In a fresh series, how long does it take for a fast bowler to get into rhythm'

Depends... Could take some overs, may take many matches... Itís all about how the bowler himself feels.

While in Zimbabwe, you said that the coach (Greg Chappell) helped you quickly find rhythm. What did he do'

Greg and (sports scientist) Ian Frazer devised drills both for bowling and batting and that helped... Greg reads the wickets well and suggests the length I should bowl... Often, small suggestions make a big difference.

How much of cricket is confidence-driven'

Confidence is everything, but you can still get hit in the ODIs...

What were your thoughts before the start of the ongoing series ' the first of the 2005-06 season at home'

Given the nature of wickets in India, Iíd pepared myself for tough days... Iím still learning and challenges donít deter me.

The series was preceded by the Challenger, where you even opened the batting in the first match...

(Laughs again) Opening with Sachin (Tendulkar) was a wonderful experience...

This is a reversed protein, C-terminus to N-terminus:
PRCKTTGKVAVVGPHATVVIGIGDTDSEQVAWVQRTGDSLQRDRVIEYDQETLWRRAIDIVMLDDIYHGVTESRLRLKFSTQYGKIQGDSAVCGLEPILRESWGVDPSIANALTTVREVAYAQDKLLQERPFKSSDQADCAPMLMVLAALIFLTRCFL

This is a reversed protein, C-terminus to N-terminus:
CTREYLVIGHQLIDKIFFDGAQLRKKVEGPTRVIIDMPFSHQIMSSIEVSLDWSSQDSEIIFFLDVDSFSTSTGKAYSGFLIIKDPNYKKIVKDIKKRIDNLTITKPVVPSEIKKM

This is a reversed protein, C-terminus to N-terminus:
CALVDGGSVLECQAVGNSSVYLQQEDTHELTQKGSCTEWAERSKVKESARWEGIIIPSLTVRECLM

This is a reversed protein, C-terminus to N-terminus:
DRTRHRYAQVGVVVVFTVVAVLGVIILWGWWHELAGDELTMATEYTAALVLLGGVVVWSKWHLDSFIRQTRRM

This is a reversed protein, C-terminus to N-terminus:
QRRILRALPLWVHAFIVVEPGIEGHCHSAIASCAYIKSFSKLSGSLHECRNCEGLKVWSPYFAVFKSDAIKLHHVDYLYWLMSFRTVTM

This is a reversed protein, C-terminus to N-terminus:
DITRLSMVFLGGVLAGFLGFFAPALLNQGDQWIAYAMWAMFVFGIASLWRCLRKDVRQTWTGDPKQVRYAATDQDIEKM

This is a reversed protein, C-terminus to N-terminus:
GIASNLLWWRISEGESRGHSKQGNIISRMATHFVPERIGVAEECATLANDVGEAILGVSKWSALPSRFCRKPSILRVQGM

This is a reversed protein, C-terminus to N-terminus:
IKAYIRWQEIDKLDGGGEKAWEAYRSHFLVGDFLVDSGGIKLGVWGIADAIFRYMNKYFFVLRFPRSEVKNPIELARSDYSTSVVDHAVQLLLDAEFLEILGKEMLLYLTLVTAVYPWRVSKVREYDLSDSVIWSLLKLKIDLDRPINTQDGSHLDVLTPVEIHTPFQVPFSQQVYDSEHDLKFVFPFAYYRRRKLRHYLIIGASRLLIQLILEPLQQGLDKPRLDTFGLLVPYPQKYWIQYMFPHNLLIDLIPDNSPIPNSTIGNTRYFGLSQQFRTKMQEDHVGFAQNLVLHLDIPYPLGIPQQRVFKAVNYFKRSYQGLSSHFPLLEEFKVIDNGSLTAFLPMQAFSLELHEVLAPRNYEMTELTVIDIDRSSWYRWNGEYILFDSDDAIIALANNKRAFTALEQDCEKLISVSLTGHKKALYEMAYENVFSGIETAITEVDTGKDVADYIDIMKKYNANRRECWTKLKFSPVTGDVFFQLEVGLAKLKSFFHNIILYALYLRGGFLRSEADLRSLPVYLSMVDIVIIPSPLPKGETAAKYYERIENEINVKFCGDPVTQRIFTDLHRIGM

When were you told you would bat at No. 3 in Nagpur'

On the evening before the match... It gave me time to mentally prepare myself... I told myself I must stay relaxed and play the shots which come naturally.

You thoroughly enjoyed the promotion (getting 83)...

I did, thanks to Sachinís presence at the other end... He guided me on the strengths of the bowlers and the shots I should go for... He made me feel so comfortable.

Did you become conscious you were approaching a hundred'

To an extent... At the same time, I knew if it had to happen, it would. Iím not disappointed that I fell 17 short.

In the next ODI (Mohali), you had a blast with the ball (MoM with four for 37). Now, are you worried that the pressure is going to be more'

Iíll be inviting pressure if I keep thinking about it... Today, I donít see myself as an allrounder. My primary job is to get wickets and most of the effort is going to go towards bowling. To become an allrounder, I guess one needs five-six years of international experience. I havenít even completed two years... I need to have my feet on the ground and get over my limitations. I donít look at the mirror and tell myself that I've already become an allrounder.